South Coast Highway 101 HOV Lanes

Project Logo

Please see below or click here for information about the Montecito Segment Sound Walls 

Project Description

This project would add one high-occupancy vehicle lane in each direction on US 101 from 0.2 mile south of Bailard Avenue in the City of Carpinteria to Sycamore Creek in the City of Santa Barbara. The project is 10.9 miles long.

Caltrans District 5 is the lead agency for the project, and the Santa Barbara County Association of Governments is the main project sponsor. Project partners include the City of Santa Barbara, County of Santa Barbara, City of Carpinteria, Santa Barbara County Association of Governments, and Caltrans. The project is funded with Measure A regional sales tax funds, as well as other state and federal funding sources.

The proposed project would add one high-occupancy vehicle lane in each direction, resulting in a six-lane freeway within the project limits. The added lanes are proposed as part-time high-occupancy vehicle lanes, meaning that they will operate as general-purpose lanes during off-peak periods on weekdays and weekends. Project improvements for all Build Alternatives are confined primarily to the existing State Highway right-of-way.

Project Benefits


  • To reduce congestion, decrease vehicle travel times and to facilitate the flow of goods and services
  • To facilitate a mode shift to carpool, vanpool, and bus travel in the corridor
  • To provide capacity for future travel demand
  • To provide for HOV lane continuity on US 101 in southern Santa Barbara County, as planned for in the 2040 Regional Transportation Plan and 101 in Motion


Traffic volume is overwhelming the existing capacity of the U.S. 101 during weekday and weekend peak periods. Route 101 within the project limits typically operates with congested flow (Level of Service F) conditions during weekday and weekend peak periods. These conditions typically occur for two to four hours daily in each direction and result in significant travel delay. Without improvements congested conditions are expected to increase to over ten hours a day by 2040.

Project Schedule

Construction has started in the Carpinteria, Padaro, and Summerland segments and should be completed by the end of 2025. For more information and current updates on this project, visit

Guiding Principles of the Project Development Team

  • Project design is to be compatible with existing community character while addressing user and maintenance worker safety.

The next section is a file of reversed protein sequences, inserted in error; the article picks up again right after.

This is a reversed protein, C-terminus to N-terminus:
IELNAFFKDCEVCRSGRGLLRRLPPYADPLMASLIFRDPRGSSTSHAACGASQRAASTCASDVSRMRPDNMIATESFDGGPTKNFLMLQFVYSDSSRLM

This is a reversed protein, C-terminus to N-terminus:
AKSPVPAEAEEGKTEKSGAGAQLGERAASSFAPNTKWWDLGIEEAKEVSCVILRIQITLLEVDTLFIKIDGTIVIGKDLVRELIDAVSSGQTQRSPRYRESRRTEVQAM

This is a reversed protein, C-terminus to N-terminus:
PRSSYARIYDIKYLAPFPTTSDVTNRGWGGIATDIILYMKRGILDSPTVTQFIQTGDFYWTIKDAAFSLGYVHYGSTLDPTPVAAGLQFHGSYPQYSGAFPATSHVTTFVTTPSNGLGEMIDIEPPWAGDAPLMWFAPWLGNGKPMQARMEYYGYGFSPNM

• Visual and coastal resources are to be preserved and/or mitigated to the greatest extent feasible.
  • Adverse impacts to historical and cultural resources are to be avoided or mitigated to the greatest extent feasible.
  • Acquisition of private property is to be minimized.
  • Financial viability is a key constraint; alternatives under consideration should be feasible within the anticipated long term funding stream for the project.
  • Opportunities for stakeholder and public input and involvement will be provided throughout the project development process.

Project Cost and Funding

The total cost of the project varies by alternative. The estimated total construction and right-of-way capital cost is $720 million. Secured funding for the project includes $140 million in Measure A regional sales tax renewal funds as well as other State Transportation Improvement Program (STIP) funding programmed by SBCAG, Caltrans, and SB1 competitive funding sources (congested corridors and trade corridors) programmed by the California Transportation Commission (CTC). Remaining funds are expected to include a mix of state and federal transportation funding sources.


A two-year corridor study that examined all modes and involved extensive community outreach was completed by SBCAG in July 2006. This study, called 101 In Motion, developed a vision for long-term mobility along the Route 101 corridor. The study resulted in a consensus recommendation for six elements that, together, will implement a multi-modal strategy to accommodate future travel demand while facilitating a modal shift to carpooling, transit, and passenger rail.